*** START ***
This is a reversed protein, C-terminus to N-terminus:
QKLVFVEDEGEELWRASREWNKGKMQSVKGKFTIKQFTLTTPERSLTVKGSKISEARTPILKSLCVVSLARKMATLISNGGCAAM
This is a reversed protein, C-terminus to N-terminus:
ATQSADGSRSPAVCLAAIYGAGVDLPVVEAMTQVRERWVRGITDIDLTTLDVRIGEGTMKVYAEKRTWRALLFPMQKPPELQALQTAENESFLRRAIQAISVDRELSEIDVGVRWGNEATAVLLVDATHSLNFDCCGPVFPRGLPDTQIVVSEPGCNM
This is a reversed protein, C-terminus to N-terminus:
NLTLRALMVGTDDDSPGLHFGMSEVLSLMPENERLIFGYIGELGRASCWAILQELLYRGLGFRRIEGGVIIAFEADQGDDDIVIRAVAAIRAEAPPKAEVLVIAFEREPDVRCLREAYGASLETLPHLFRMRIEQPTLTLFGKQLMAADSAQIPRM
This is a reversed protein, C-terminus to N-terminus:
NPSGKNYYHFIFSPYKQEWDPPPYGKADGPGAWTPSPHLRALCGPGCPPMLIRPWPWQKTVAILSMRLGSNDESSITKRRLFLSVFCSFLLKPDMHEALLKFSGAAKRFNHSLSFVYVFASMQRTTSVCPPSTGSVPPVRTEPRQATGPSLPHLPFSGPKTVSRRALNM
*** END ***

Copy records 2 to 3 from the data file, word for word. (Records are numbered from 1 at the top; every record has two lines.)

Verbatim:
This is a reversed protein, C-terminus to N-terminus:
ATQSADGSRSPAVCLAAIYGAGVDLPVVEAMTQVRERWVRGITDIDLTTLDVRIGEGTMKVYAEKRTWRALLFPMQKPPELQALQTAENESFLRRAIQAISVDRELSEIDVGVRWGNEATAVLLVDATHSLNFDCCGPVFPRGLPDTQIVVSEPGCNM
This is a reversed protein, C-terminus to N-terminus:
NLTLRALMVGTDDDSPGLHFGMSEVLSLMPENERLIFGYIGELGRASCWAILQELLYRGLGFRRIEGGVIIAFEADQGDDDIVIRAVAAIRAEAPPKAEVLVIAFEREPDVRCLREAYGASLETLPHLFRMRIEQPTLTLFGKQLMAADSAQIPRM